But it was the 1980s that were arguably the most special time for the press’s mystical relationship with Haiti. While Davis was “proving” that Haitian zombies exist, AIDS was exploding onto the scene. Trying to figure out where AIDS came from, the United State’s Center for Disease Control identified Haitians as a high risk group. It was a historical first. As Haitian physician Guy Durand pointed out, “Never before in modern medicine has a pathological condition been linked to a nationality" (1984:17). But then, we were talking Haiti, land of the voodoo and zombies. And now, in the face of waves of boatpeople from the Magic Island, we had a mysterious syndrome on the mainland, one that was rendering modern medicine helpless as the stricken among us lost our immuno-systemic ability to defend ourselves and dropped dead, all the ingredients for a mystical explanation. And so rather than carefully scrutinizing the implied accusation, the mainstream press once again began rolling in the mud.
The old skeletons were paraded out of the closet: sacrifices, drinking blood, cannibalism, unbridled sex. Some new ones were added: consumption of menstrual blood, hypodermic injections of water with used needles. Paul Farmer in his book AIDS and Accusation (1992), zeroed on two centuries of the cumulative journalistic slander when Rolling Stone article he described the Haiti-AIDS link as like ‘a clue from the grave, as though a zombie, leaving a trail of unwinding gauze bandages and rotting flesh, had come to announce a curse ‘ (quoted by Farmer 1992; 2 Pezullo 2006:109; for a review see Haiti’s Bad Press, 1986, by Robert Lawless; Simons 1983).
The impact was immediate and devastating. Haiti’s already debilitated tourist sector plummeted from 70,000 hotel paying visitors in the winter of 1981-82 to 10,000 the following season. In the end it was determined that AIDS did not come from Haiti to the US but rather the other way around. It had been introduced into Haiti by Western homosexuals who had found in impoverished young Haitian men docile, willing, and inexpensive partners. Few people were listening.
One would think that, with the embarrassment of zombies and aid accusation behind them, and with the obvious damage done to the Haitian economy and the growing cries of indignation rising up from Haitians community abroad-- as well as at home--that in the ensuing decades the mainstream press would tread more carefully with respect to the Magic Island. Nothing doing. By the beginning of the millennium the mainstream English-speaking press had found themselves a new ‘zombie’: Slave children.
According to virtually every major media outlet in the United States and Brittan, by the early 1990s Haiti had 300,000 to 400,000 child slaves; 80% of whom were girls between the ages of 4 and 15 years. The “slave children” were “trafficked,” “sold,” and “purchased” as if in some kind of market whereupon they begin to lead “brutal lives.” The only affection the slaves get, according to most press accounts, is sexual abuse for which journalists consistently offer the most extreme and horrible examples, such as a case in Pembroke Pines Florida, where Timerecounted that, “Florida officials… removed a 12-year-old Haitian girl--filthy, unkempt and in acute abdominal pain from repeated rape.”And, of course, the slaves only get rescued by orphanages, foundations, or UNICEF employees—something I’ll return to in a later chapter. Headlines tell the whole story,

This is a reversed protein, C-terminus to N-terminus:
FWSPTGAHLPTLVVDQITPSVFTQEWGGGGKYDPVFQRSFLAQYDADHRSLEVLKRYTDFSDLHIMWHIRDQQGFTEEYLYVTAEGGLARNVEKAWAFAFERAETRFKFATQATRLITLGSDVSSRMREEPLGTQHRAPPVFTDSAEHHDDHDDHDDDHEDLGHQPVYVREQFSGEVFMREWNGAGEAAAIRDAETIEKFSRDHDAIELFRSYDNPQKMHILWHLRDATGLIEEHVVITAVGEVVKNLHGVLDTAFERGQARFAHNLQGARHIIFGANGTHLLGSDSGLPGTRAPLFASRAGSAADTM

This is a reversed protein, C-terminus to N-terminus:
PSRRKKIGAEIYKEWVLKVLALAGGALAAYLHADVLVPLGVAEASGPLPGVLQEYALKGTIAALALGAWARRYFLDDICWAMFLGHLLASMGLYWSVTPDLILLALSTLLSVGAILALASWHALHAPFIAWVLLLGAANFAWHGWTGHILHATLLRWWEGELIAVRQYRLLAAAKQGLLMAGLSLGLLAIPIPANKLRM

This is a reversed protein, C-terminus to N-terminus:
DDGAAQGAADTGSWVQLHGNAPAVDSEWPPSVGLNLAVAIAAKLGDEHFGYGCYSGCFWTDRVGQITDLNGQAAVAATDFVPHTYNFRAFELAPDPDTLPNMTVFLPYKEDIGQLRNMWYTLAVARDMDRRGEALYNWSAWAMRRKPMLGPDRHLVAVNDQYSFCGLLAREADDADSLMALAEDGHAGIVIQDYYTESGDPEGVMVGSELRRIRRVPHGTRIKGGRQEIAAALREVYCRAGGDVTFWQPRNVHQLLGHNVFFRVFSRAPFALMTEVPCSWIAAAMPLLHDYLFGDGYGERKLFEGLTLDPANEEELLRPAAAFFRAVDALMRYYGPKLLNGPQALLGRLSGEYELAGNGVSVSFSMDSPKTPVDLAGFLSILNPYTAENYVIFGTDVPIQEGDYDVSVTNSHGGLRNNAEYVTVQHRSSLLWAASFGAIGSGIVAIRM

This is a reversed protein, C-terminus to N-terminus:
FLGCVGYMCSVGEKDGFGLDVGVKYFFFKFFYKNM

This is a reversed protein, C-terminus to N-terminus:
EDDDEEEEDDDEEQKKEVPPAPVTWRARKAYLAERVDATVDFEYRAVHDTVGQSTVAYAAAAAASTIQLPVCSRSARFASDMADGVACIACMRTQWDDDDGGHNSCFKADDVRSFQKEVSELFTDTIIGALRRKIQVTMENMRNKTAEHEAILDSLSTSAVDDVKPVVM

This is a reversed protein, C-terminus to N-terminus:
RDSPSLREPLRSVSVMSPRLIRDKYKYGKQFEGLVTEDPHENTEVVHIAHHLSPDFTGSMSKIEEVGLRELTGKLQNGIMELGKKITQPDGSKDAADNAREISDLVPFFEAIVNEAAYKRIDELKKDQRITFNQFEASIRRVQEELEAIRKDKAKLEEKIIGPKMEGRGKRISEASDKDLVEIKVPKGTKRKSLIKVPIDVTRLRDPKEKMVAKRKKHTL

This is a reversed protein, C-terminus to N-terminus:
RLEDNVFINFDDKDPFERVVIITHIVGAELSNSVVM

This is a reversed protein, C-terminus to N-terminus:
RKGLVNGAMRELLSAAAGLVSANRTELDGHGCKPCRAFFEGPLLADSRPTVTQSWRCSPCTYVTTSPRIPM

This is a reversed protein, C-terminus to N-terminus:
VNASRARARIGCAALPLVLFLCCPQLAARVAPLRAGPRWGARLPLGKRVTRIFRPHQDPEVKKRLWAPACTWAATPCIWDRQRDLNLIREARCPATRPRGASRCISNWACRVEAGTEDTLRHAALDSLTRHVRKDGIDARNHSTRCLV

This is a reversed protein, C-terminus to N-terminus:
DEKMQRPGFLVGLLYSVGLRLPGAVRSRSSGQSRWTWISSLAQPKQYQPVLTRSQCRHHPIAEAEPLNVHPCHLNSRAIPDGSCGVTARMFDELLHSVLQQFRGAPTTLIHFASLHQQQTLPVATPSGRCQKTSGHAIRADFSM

“Of Haitian Bondage,”
“Haiti’s Dark Secret”
“The Plight of Haiti’s Child Slaves”
“The Brutal Life of Haiti's Child Slaves
The big point of all this, what most needs to be understood, is the absurdity of it. If the journalists are to be believed, then at 250,000 to 300,000 girls, 25% of Haiti’s female youth was, and still is, enslaved. That makes Haiti the greatest slave state since the Ante Bellum South, an ironic accolade for the first free black republic on earth, descendants of the only successful slave revolt in 1,000 years (there was s large and successful revolt of African Slaves in 9th century Iraq). But similar to the issues of voodoo and AIDS and more recently the irresponsible presentation of post-earthquake Haitian streets as Armageddon, the cry ‘child slavery’ is founded on sensationalist claims, extreme cases, and reporting meant to inflame the imagination and increase readership. In other words, it’s bullshit.
I am not saying that abuse of child domestic servants doesn’t exist in Haiti. It does. It is the Haitian version of what in the United States psychologists call the “Cinderella Effect,” a phenomenon that among other horrifying tidbits includes the statistically valid finding that U.S., British, and Australian children living with one step parent are 120 times more likely to be beaten to death, 15 times more likely to die in a fatal accident, 24 times more likely to drown. These are grim facts of life, as disturbing in the United States and Britain as they would be anywhere else in the world. But whoa to the AP journalist who should depict the Cinderella Effect as a Western tradition, or as institutionalized sadism. In the land of the zombie, who’s to object.
Yet, as with zombies and cannibalism, the press has access to sobering data that contradicts the child slavery claims. The largest and most professional research study of child domestic servitude ever conducted in Haiti was carried out by the world’s foremost research institution on child labor practice, a research group called FAFO (2002), The study was sponsored by UNICEF, ILO, Save the Children, and the Haitian government. What Fafo found is that,